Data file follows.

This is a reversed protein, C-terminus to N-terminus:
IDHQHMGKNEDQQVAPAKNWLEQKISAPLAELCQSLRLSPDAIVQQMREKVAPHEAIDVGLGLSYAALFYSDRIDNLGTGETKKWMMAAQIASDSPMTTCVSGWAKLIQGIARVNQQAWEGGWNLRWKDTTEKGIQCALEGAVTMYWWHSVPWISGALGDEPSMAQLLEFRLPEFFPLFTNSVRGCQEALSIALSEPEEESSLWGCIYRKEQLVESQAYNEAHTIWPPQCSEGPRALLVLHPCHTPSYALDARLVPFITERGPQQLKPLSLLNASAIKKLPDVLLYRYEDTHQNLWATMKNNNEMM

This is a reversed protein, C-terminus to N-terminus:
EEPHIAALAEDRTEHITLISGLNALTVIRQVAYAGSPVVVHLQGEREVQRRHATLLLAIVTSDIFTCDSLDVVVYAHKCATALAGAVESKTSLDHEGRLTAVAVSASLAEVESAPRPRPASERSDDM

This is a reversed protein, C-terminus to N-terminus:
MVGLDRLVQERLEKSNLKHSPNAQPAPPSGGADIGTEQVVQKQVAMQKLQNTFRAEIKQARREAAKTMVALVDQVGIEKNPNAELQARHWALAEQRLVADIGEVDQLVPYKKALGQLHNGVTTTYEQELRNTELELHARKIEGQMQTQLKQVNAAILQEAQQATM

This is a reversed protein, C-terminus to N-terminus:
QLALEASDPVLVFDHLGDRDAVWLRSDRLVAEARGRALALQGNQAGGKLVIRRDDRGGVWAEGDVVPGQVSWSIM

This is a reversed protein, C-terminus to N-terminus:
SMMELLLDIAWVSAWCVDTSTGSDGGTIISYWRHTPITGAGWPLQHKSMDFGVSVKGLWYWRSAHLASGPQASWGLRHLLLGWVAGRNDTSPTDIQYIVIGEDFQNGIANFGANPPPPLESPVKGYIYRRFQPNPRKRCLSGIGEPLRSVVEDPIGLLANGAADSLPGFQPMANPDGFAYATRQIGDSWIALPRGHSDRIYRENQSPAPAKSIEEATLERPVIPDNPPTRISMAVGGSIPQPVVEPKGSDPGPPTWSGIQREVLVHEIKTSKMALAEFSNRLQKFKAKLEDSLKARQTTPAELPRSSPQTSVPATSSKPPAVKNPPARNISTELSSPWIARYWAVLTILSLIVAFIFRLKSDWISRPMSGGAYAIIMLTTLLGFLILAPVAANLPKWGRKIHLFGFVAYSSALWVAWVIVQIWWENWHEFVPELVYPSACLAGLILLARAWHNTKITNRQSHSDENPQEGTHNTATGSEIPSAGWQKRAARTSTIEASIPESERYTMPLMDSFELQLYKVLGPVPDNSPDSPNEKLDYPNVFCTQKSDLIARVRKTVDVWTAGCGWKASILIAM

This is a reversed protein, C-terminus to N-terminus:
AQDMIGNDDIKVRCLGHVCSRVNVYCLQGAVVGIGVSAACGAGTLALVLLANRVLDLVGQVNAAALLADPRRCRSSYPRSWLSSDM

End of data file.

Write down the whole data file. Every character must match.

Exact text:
This is a reversed protein, C-terminus to N-terminus:
IDHQHMGKNEDQQVAPAKNWLEQKISAPLAELCQSLRLSPDAIVQQMREKVAPHEAIDVGLGLSYAALFYSDRIDNLGTGETKKWMMAAQIASDSPMTTCVSGWAKLIQGIARVNQQAWEGGWNLRWKDTTEKGIQCALEGAVTMYWWHSVPWISGALGDEPSMAQLLEFRLPEFFPLFTNSVRGCQEALSIALSEPEEESSLWGCIYRKEQLVESQAYNEAHTIWPPQCSEGPRALLVLHPCHTPSYALDARLVPFITERGPQQLKPLSLLNASAIKKLPDVLLYRYEDTHQNLWATMKNNNEMM

This is a reversed protein, C-terminus to N-terminus:
EEPHIAALAEDRTEHITLISGLNALTVIRQVAYAGSPVVVHLQGEREVQRRHATLLLAIVTSDIFTCDSLDVVVYAHKCATALAGAVESKTSLDHEGRLTAVAVSASLAEVESAPRPRPASERSDDM

This is a reversed protein, C-terminus to N-terminus:
MVGLDRLVQERLEKSNLKHSPNAQPAPPSGGADIGTEQVVQKQVAMQKLQNTFRAEIKQARREAAKTMVALVDQVGIEKNPNAELQARHWALAEQRLVADIGEVDQLVPYKKALGQLHNGVTTTYEQELRNTELELHARKIEGQMQTQLKQVNAAILQEAQQATM

This is a reversed protein, C-terminus to N-terminus:
QLALEASDPVLVFDHLGDRDAVWLRSDRLVAEARGRALALQGNQAGGKLVIRRDDRGGVWAEGDVVPGQVSWSIM

This is a reversed protein, C-terminus to N-terminus:
SMMELLLDIAWVSAWCVDTSTGSDGGTIISYWRHTPITGAGWPLQHKSMDFGVSVKGLWYWRSAHLASGPQASWGLRHLLLGWVAGRNDTSPTDIQYIVIGEDFQNGIANFGANPPPPLESPVKGYIYRRFQPNPRKRCLSGIGEPLRSVVEDPIGLLANGAADSLPGFQPMANPDGFAYATRQIGDSWIALPRGHSDRIYRENQSPAPAKSIEEATLERPVIPDNPPTRISMAVGGSIPQPVVEPKGSDPGPPTWSGIQREVLVHEIKTSKMALAEFSNRLQKFKAKLEDSLKARQTTPAELPRSSPQTSVPATSSKPPAVKNPPARNISTELSSPWIARYWAVLTILSLIVAFIFRLKSDWISRPMSGGAYAIIMLTTLLGFLILAPVAANLPKWGRKIHLFGFVAYSSALWVAWVIVQIWWENWHEFVPELVYPSACLAGLILLARAWHNTKITNRQSHSDENPQEGTHNTATGSEIPSAGWQKRAARTSTIEASIPESERYTMPLMDSFELQLYKVLGPVPDNSPDSPNEKLDYPNVFCTQKSDLIARVRKTVDVWTAGCGWKASILIAM

This is a reversed protein, C-terminus to N-terminus:
AQDMIGNDDIKVRCLGHVCSRVNVYCLQGAVVGIGVSAACGAGTLALVLLANRVLDLVGQVNAAALLADPRRCRSSYPRSWLSSDM